The United States Attorney’s Office wants to help protect students from a variety of hazards they face online. We know that 93% of teenagers are online and more than 80% of students as young as five years old use the Internet at least once a week. Three out of four teenagers have cell phones, and, on average, they send and receive 1,500 text messages a month. In addition, 73% of teenagers have profiles on social networking sites where 47% have uploaded photographs and 14% have posted videos.
The Department of Justice is committed to the safety and well-being of our children and has placed a high priority on protecting and combating sexual exploitation of minors, including from online predators, with prevention and deterrence efforts.
According to the National Center for Missing and Exploited Children (NCMEC), approximately one in three teens have experienced online harassment. One in 25 youth receives an online sexual solicitation where the solicitor tries to make offline contact. And in more than one-quarter of such incidents, the children are asked for sexual photographs. Unfortunately, it is not just middle-school or high-school-aged students who are at risk, but children in elementary school as well. As of July 2013, the CyberTipline has received more than 1.9 million reports of suspected child sexual exploitation since it was launched in 1998. NCMEC’s Child Victim Identification Program has reviewed and analyzed more than 90 million child pornography images since it was created in 2002.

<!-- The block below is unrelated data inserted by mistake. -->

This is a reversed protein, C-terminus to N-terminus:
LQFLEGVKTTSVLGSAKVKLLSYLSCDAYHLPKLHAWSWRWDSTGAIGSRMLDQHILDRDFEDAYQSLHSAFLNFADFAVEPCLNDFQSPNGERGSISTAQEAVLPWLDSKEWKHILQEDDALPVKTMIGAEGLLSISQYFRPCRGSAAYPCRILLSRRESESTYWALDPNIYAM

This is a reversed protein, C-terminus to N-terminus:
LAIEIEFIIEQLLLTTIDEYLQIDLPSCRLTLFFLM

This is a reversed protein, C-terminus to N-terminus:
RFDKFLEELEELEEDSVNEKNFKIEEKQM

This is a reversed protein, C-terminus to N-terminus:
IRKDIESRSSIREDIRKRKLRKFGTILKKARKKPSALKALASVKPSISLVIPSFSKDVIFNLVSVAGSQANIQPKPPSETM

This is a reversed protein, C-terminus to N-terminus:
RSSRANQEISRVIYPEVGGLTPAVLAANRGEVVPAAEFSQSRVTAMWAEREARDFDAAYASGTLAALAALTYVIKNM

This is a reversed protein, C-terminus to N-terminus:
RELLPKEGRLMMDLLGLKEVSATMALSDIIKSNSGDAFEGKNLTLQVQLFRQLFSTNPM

We hope that the documents and links listed below will help initiate family and educator discussions about Internet safety with Minnesota's children, so that every child in Minnesota will be better protected from online predators.